My Kind of Town

Don Chapman

Greetings from
the gods

>> East-West Center

Wearing saffron and crimson robes, sitting cross-legged on a golden cushion, hands in the meditation position -- fingers cupped together just below the navel, thumbs lightly touching -- the second Lama Jey Tsong Khapa began his comments to Hawaii's religious leaders at Jefferson Hall by saying "I bring you greetings from... "

Several of his listeners were thinking ahead, assuming he'd finish the sentence with "... his holiness the Dalai Lama."

Holy bad assumption!

"... Jesus."

A hush fell over the room. Was the young lama converting to Christianity?

"I bring you greetings from Moses and Muhammed.

"I bring you greetings from Shiva and Zeus.

"I bring you greetings from the Great Spirit, from the wood spirits, from Madame Pele.

"I bring you greetings from Buddha and from all the prophets and gods who speak to people of truth and compassion."

A murmur swept through the room. Most members of the Interfaith Council were expecting a few bland comments about how nice it was to be back home in Hawaii again after 16 years in the Himalayas. Of the journey he had made, both physical and spiritual. Of his plans. Nothing very heavy.

Instead, here he was addressing them on behalf of their own gods and prophets, speaking for them. And treating them as all the same, their real God and all the false ones! How could he? How dare he?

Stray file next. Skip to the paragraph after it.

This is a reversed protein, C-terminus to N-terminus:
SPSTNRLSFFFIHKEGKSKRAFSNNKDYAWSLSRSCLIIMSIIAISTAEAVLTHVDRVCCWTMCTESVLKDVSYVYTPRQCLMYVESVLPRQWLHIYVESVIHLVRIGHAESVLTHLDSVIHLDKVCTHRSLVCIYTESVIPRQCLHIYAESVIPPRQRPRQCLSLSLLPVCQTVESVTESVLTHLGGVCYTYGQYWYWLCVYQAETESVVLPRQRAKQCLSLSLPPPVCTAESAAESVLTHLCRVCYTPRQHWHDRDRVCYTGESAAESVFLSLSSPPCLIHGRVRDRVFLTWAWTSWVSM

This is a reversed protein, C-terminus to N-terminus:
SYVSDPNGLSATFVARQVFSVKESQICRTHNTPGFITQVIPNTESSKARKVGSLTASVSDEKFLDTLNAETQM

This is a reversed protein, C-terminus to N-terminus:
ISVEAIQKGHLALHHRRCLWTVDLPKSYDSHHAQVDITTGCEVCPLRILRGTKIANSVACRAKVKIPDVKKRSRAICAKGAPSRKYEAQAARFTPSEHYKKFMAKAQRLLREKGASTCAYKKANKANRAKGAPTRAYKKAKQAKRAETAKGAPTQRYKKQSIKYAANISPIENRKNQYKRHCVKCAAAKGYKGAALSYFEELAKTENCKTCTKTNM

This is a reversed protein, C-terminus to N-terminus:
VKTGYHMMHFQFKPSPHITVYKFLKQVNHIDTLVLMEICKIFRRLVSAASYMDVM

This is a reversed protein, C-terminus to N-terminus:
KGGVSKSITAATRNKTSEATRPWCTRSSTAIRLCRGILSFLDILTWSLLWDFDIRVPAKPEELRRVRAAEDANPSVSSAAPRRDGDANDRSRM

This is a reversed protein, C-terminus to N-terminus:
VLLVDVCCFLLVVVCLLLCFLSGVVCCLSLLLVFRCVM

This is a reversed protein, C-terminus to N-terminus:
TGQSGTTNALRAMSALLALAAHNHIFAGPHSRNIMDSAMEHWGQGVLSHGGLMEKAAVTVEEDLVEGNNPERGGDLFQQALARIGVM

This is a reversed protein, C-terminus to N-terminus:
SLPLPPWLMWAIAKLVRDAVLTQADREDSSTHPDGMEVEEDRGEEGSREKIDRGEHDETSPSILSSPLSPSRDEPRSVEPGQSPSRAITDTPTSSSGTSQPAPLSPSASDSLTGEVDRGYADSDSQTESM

"I bring you these personal greetings from conversations I have had with these gods and prophets as we walked together among the eons."

"Oh boy, here we go with the reincarnation crap," a Synod Lutheran pastor whispered.

"In the realm of the gods and the enlightened ones, it is understood that we all work for the same cause, to ease the suffering of all people and creatures of this world."

There was a stirring, a grumbling. But a few heads also began to nod, HPD Officer Quinn Ah Sun noted from the back of the hall.

"The creator, the light, the force, whatever different cultures call it, is such a vast unity, so wondrously multi-faceted, it can only be seen in small snapshots. And so in its compassion, it offers many facets, many snapshots. Buddha is one of those. Jesus another, Moses and Muhammed... "

"You callin' Jesus just a Kodak moment?!" a Southern Baptist argued.

"Polytheist!" one of the Muslim imams shouted from across the room.

Polytheist? Uh-oh, Quinn thought, them there's killin' words.

The imam pulled a plastic dagger from the leather cover of his Koran and charged the lama, who remained placidly in his position of meditation.

See the Columnists section for some past articles.

Don Chapman is editor of MidWeek. His serialized novel runs daily in the Star-Bulletin. He can be e-mailed at



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